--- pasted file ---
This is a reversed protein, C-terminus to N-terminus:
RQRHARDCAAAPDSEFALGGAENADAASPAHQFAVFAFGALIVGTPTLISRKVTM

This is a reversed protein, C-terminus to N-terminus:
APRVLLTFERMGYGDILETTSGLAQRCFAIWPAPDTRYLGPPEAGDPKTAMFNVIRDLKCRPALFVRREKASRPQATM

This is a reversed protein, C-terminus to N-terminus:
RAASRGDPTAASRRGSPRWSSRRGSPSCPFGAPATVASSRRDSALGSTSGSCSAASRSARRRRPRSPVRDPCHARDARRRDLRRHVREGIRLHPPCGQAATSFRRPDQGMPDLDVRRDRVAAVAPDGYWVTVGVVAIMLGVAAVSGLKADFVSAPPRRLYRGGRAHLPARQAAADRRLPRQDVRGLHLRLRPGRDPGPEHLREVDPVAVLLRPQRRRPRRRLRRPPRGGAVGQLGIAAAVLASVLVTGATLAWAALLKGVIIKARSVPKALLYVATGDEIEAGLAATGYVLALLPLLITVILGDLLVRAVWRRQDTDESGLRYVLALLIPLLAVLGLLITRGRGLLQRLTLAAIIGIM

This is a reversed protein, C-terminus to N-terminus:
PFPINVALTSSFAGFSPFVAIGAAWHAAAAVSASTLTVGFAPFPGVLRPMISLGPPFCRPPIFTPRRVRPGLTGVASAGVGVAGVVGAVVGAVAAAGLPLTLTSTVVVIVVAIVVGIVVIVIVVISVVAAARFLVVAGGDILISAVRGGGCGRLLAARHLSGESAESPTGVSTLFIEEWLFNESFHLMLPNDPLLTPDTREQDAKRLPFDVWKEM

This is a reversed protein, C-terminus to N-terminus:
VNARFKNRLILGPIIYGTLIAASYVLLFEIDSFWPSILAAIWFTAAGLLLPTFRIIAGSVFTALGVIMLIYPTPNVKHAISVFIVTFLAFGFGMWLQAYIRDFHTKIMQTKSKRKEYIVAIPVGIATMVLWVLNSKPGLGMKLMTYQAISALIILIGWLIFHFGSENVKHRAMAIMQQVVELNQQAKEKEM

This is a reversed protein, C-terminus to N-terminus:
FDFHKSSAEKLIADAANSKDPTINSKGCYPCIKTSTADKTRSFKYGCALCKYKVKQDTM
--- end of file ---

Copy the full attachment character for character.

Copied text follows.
This is a reversed protein, C-terminus to N-terminus:
RQRHARDCAAAPDSEFALGGAENADAASPAHQFAVFAFGALIVGTPTLISRKVTM

This is a reversed protein, C-terminus to N-terminus:
APRVLLTFERMGYGDILETTSGLAQRCFAIWPAPDTRYLGPPEAGDPKTAMFNVIRDLKCRPALFVRREKASRPQATM

This is a reversed protein, C-terminus to N-terminus:
RAASRGDPTAASRRGSPRWSSRRGSPSCPFGAPATVASSRRDSALGSTSGSCSAASRSARRRRPRSPVRDPCHARDARRRDLRRHVREGIRLHPPCGQAATSFRRPDQGMPDLDVRRDRVAAVAPDGYWVTVGVVAIMLGVAAVSGLKADFVSAPPRRLYRGGRAHLPARQAAADRRLPRQDVRGLHLRLRPGRDPGPEHLREVDPVAVLLRPQRRRPRRRLRRPPRGGAVGQLGIAAAVLASVLVTGATLAWAALLKGVIIKARSVPKALLYVATGDEIEAGLAATGYVLALLPLLITVILGDLLVRAVWRRQDTDESGLRYVLALLIPLLAVLGLLITRGRGLLQRLTLAAIIGIM

This is a reversed protein, C-terminus to N-terminus:
PFPINVALTSSFAGFSPFVAIGAAWHAAAAVSASTLTVGFAPFPGVLRPMISLGPPFCRPPIFTPRRVRPGLTGVASAGVGVAGVVGAVVGAVAAAGLPLTLTSTVVVIVVAIVVGIVVIVIVVISVVAAARFLVVAGGDILISAVRGGGCGRLLAARHLSGESAESPTGVSTLFIEEWLFNESFHLMLPNDPLLTPDTREQDAKRLPFDVWKEM

This is a reversed protein, C-terminus to N-terminus:
VNARFKNRLILGPIIYGTLIAASYVLLFEIDSFWPSILAAIWFTAAGLLLPTFRIIAGSVFTALGVIMLIYPTPNVKHAISVFIVTFLAFGFGMWLQAYIRDFHTKIMQTKSKRKEYIVAIPVGIATMVLWVLNSKPGLGMKLMTYQAISALIILIGWLIFHFGSENVKHRAMAIMQQVVELNQQAKEKEM

This is a reversed protein, C-terminus to N-terminus:
FDFHKSSAEKLIADAANSKDPTINSKGCYPCIKTSTADKTRSFKYGCALCKYKVKQDTM